There's at least one blue-chip British company that makes things, bashes metal about and generally provides a positive return for investors: Rolls-Royce. Although there is some queasiness about its defence operations, many still see Rolls as an example of what Britain should be doing more of as it attempts to diversify away from the fickle, risky and bonus-driven environs of financial services.
The investment case is very solid, as we highlighted when making the company one of our 10 to follow in 2012, when its price stood at 746.5p.
An update on the performance of the 10 against the market will be published over Easter.
However, having started to drift down after touching a five-year high of 842.5p in March, a reasonable enough question for investors to ask now is whether they should join those who have chosen to take the profits they have made on Rolls.
That would be short-sighted.
For a start, airlines are continuing to buy new planes, and those planes require engines.
There was a wobble back in 2010 when a problem with a Rolls-Royce Trent 900 engine forced a Qantas Airbus jet into an emergency landing. Mercifully, tragedy was averted and the wobble proved to be just that. The company rapidly bounced back and its engines remain in high demand.
But Rolls also has other strings to its bow. One analyst recently noted the company's favourable exposure to the oil and gas industry's capital expenditure cycle. Spending is cranking up and energy people expect the next three to five years to see the highest amount of new field development since the 1970s.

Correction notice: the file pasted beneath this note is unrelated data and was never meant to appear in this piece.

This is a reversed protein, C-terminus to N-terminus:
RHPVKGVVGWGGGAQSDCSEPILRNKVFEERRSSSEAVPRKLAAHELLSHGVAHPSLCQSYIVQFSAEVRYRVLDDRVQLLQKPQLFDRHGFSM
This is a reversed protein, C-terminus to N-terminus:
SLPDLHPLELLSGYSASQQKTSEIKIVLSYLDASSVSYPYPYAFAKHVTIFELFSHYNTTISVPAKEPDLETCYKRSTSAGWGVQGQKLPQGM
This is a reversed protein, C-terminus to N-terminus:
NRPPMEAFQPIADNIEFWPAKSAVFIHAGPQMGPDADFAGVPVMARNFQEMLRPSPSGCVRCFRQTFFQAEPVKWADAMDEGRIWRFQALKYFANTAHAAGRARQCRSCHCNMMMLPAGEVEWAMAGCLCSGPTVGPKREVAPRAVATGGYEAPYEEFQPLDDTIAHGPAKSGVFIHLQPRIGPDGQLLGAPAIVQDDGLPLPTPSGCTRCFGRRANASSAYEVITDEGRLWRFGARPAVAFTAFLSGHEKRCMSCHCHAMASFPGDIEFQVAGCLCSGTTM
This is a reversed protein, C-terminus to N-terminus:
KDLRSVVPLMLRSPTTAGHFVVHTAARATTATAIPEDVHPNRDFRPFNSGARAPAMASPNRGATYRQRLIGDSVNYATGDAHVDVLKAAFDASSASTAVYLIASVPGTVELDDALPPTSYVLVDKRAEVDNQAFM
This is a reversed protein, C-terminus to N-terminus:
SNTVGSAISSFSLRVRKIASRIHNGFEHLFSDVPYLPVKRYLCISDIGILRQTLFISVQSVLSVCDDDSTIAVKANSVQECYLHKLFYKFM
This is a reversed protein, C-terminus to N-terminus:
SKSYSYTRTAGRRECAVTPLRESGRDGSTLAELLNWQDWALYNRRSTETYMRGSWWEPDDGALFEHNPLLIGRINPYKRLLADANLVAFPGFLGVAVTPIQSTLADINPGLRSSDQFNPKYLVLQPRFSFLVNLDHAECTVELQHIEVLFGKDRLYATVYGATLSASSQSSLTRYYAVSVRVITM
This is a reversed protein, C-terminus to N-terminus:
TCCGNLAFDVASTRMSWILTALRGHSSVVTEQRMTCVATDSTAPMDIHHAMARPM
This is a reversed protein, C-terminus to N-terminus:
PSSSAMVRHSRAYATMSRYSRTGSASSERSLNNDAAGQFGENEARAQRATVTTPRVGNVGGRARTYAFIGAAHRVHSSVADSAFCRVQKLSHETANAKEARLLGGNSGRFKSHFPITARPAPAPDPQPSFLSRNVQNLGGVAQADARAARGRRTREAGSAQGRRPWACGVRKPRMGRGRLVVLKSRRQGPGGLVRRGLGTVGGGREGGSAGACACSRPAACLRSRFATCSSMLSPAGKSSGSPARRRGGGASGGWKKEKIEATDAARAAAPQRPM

Meanwhile, there are high hopes that the German engine maker Tognum, bought by Rolls-Royce and the German carmaker Daimler, will outperform. Rolls is a company that tends to meet and sometimes beat the City's profit forecasts: there are good reasons for hoping its newest joint venture will too.
As a group, Rolls-Royce's 2011 results, unveiled in February, came in a little way ahead of the consensus forecasts. As far as this year is concerned, there will be ups and downs, as ever, but while the final numbers face headwinds from higher research and development expenditure (only in the City, where they obsess about the short term, is that considered a bad thing) there should still be good earnings growth.
The company's order book, for example, ended the year at a record £62.2bn, 5 per cent ahead of 2010, despite economic uncertainties.
Meanwhile, the balance sheet continues to be sensibly run. Debt maturities are well spread out to 2019 and there is elbow room with liquidity of £2.5bn.
In addition to the Tognum deal – which should create opportunities in the marine and energy sectors – two other actions to maintain growth over the longer term are worthy of note. They are an exclusive deal to develop enhanced Trent XWB engines to power Airbus A350-1000 aircraft and the agreed sale of Rolls' stake in International Aero Engines to Pratt & Whitney, while at the same time announcing an intention to form a new joint venture with the latter to develop engines for the next generation of mid-sized aircraft. In other words, the portfolio is being reshaped for what the company considers to be the best effect.
Last year's retirement of the sainted Sir John Rose and the transition to new chief executive John Rishton, who had been running Dutch retailer Ahold (he has, though, sat on Rolls' board since 2007), appears to have been a smooth one.
It is true that the shares are no longer cheap, but the price hasn't sailed off into the stratosphere.
There are grounds for thinking Rolls-Royce can justify its rating of about 14.5 times this year's forcecast earnings, with a prospective yield of 2.4 per cent.
I'd be inclined to look at the recent profit taking as a buying opportunity.
While, at their current levels, Rolls shares aren't going to fly as high as some of its engines, they should still purr along.